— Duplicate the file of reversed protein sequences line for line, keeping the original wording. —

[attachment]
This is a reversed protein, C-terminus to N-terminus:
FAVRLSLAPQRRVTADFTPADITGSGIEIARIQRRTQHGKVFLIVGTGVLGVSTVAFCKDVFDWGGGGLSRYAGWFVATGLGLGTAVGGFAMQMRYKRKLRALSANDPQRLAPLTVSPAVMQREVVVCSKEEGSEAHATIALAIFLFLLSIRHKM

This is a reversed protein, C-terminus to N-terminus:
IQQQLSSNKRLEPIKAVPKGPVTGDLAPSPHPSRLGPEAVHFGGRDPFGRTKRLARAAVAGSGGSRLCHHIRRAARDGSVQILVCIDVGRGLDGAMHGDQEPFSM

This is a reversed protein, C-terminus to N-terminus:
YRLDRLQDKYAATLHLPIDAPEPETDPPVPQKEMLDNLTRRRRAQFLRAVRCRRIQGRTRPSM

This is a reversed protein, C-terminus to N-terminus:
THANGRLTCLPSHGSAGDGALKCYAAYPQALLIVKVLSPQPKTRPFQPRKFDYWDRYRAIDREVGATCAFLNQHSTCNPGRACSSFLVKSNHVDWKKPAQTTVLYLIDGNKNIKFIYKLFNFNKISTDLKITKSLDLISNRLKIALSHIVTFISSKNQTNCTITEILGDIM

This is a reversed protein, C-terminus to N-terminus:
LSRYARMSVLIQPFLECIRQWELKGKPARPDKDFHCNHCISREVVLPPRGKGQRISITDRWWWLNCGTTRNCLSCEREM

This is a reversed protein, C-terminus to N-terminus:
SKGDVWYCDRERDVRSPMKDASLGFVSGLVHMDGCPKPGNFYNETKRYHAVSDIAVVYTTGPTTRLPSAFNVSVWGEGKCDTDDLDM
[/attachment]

This is a reversed protein, C-terminus to N-terminus:
FAVRLSLAPQRRVTADFTPADITGSGIEIARIQRRTQHGKVFLIVGTGVLGVSTVAFCKDVFDWGGGGLSRYAGWFVATGLGLGTAVGGFAMQMRYKRKLRALSANDPQRLAPLTVSPAVMQREVVVCSKEEGSEAHATIALAIFLFLLSIRHKM

This is a reversed protein, C-terminus to N-terminus:
IQQQLSSNKRLEPIKAVPKGPVTGDLAPSPHPSRLGPEAVHFGGRDPFGRTKRLARAAVAGSGGSRLCHHIRRAARDGSVQILVCIDVGRGLDGAMHGDQEPFSM

This is a reversed protein, C-terminus to N-terminus:
YRLDRLQDKYAATLHLPIDAPEPETDPPVPQKEMLDNLTRRRRAQFLRAVRCRRIQGRTRPSM

This is a reversed protein, C-terminus to N-terminus:
THANGRLTCLPSHGSAGDGALKCYAAYPQALLIVKVLSPQPKTRPFQPRKFDYWDRYRAIDREVGATCAFLNQHSTCNPGRACSSFLVKSNHVDWKKPAQTTVLYLIDGNKNIKFIYKLFNFNKISTDLKITKSLDLISNRLKIALSHIVTFISSKNQTNCTITEILGDIM

This is a reversed protein, C-terminus to N-terminus:
LSRYARMSVLIQPFLECIRQWELKGKPARPDKDFHCNHCISREVVLPPRGKGQRISITDRWWWLNCGTTRNCLSCEREM

This is a reversed protein, C-terminus to N-terminus:
SKGDVWYCDRERDVRSPMKDASLGFVSGLVHMDGCPKPGNFYNETKRYHAVSDIAVVYTTGPTTRLPSAFNVSVWGEGKCDTDDLDM